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Want To Try The Mediterranean Diet? Here’s Exactly What To Eat

You may not be able to jet off to Italy or the Spanish coast whenever your heart desires, but that doesn’t mean you can’t eat like you’re in the Mediterranean every day. In fact, nailing the region’s style of eating doesn’t require any travel at all. You just have to make sure fresh, green ingredients find their way to your plate on the daily.

The super-trendy Mediterranean diet emphasizes whole foods like produce, lean protein, unsaturated fat, plenty of fiber, and antioxidants, says Mandy Enright, R.D.N., creator of the couples’ nutrition blog Nutrition Nuptials. “Research shows this way of eating promotes heart and gut health, while protecting against diseases like diabetes and cancer,” she says.

And there’s plenty of research to back up the Mediterranean diet’s proposed benefits. A study published in the New England Journal of Medicine, for example, suggests Mediterranean-style eating is the best dietary model for preventing coronary heart disease.

Meanwhile, other studies, like this one, published in the Journal of Alzheimer’s Disease, suggest the diet can support cognitive function and health, especially as we age. It’s no wonder Mediterranean eating is ranked as one of U.S. News’ best diets year after year—including best overall diet, best diet for healthy eating, and best diet for diabetes.

So What’s On The Menu?

Jill Weisenberger, M.S., R.D.N., C.D.E., C.H.W.C., F.A.N.D., author of The Overworked Person’s Guide to Better Nutrition, says that while local fare varies across the Mediterranean region, a number of staples are common across the board.

“A Mediterranean-style diet features plenty of fruits and vegetables, including artichokes, arugula, beets, fennel, leafy greens, tomatoes, cucumbers, onions, figs, peaches, olives, citrus fruits, and pomegranates,” she says. “Fish and pulses are commonly consumed protein sources, and nuts, seeds, herbs, spices, and olive oil are also quite common.”

Related: 8 Surprising Sources of Protein

One of the Mediterranean’s biggest calling cards: the fact that veggies are on the menu for every meal. “Aim for at least half of each meal to be made up of colorful vegetables,” says Enright. (And yes, frozen vegetables are totally a-okay, when you need a quick side dish or don’t have time to hit the supermarket.)

What’s not involved? Processed foods, packaged snacks, or fast food. In the Mediterranean lifestyle, meals are eaten with care and enjoyment, not squeezed in between other parts of the day, says Weisenberger. Consider each meal a ritual to be enjoyed and savored—not just for its nourishment, but for its flavor, too.

Intrigued? We’ve laid out options for each meal of the day to get you started. Don’t forget to take the time to really enjoy every bite!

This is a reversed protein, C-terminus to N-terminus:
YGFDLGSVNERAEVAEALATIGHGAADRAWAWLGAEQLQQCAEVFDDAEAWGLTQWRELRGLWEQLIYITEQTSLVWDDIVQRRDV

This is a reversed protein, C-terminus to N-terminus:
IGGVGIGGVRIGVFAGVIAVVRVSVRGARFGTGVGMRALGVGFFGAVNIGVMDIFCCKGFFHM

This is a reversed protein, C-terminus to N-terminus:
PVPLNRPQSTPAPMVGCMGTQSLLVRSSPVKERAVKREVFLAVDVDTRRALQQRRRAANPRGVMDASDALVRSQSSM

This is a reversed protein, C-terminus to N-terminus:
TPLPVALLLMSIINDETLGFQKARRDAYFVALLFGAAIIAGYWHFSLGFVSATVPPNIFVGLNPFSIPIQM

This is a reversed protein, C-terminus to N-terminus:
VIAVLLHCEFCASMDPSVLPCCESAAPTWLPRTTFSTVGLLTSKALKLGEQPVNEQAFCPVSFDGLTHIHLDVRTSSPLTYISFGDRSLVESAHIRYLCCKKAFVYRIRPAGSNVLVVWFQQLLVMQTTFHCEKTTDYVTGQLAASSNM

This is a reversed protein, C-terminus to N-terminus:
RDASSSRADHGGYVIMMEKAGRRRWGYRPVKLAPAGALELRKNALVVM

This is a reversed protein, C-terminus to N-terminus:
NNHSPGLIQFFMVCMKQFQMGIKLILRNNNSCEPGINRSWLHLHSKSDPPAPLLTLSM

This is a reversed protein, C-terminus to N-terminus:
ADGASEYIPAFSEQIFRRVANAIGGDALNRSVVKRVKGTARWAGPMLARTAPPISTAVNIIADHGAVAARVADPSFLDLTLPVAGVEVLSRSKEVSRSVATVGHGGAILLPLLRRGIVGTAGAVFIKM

egg veggie sized


Start your day off Mediterranean-style with a few easy, healthy swaps. If you usually go for oatmeal, try a hot cereal made with another whole grain like farro, sorghum, or millet, suggests Enright. Top your bowl with fresh fruit, nuts (like almonds), and seeds (like flax or hemp.) There are those heart-healthy unsaturated fats!

Vegetable omelets chock-full of tomatoes, spinach, and peppers, with a side of fruit also fit the bill, she says. Lean protein plus plenty of color from produce makes for a successful Mediterranean meal.

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Midday is the perfect time for a loaded Mediterranean-inspired salad. Load your usual greens with lean protein—like fish, poultry, beans, or legumes—and plenty of fresh veggies such as beets or cucumbers. You could also use a whole grain—like farro or quinoa—as your salad base, Enright says.

When it comes to salad dressing, the Mediterranean way would be an oil-and-vinegar combo, using oil made of unsaturated fats, like walnut oil, avocado oil, or olive oil, she says.

If lunch ain’t lunch without a sandwich, be sure to pack tomatoes, cucumbers, and arugula onto whole-grain bread for a Mediterranean-approved sammie. (Just make sure each slice of that whole-grain bread has at least three grams of fiber, Enright says.)

Related: What You Should Know If You’re Considering Cutting Refined Carbs

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Seafood is one of the superstars of a Mediterranean dinner. A meal like cod with sun-dried tomatoes, fish stew, or roasted salmon with a cucumber yogurt sauce fits right in, Weisenberger suggests.

Just remember that your plate should always include some produce, says Enright. Whether that’s leafy greens, asparagus, eggplant, or cruciferous veggies like Brussels sprouts, broccoli, or cauliflower. Just try to fill half your plate with the good stuff!

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When you get a hankering between meals, make sure your snack still fits into the fresh-first approach of the Mediterranean region. That might look like carrots or cucumbers with Greek yogurt or hummus, or a piece of fresh fruit, suggests Weisenberger.

For something a little heartier, try roasted chickpeas, which are high in fiber and protein, Enright says.

Or, you could pair a serving of nuts or seeds—or the butters made from them—with fruit or vegetables, Enright says. You might even mix some nut or seed butter into your plain yogurt.

Visual peeps, use this infographic to build your day of Mediterranean eats: 

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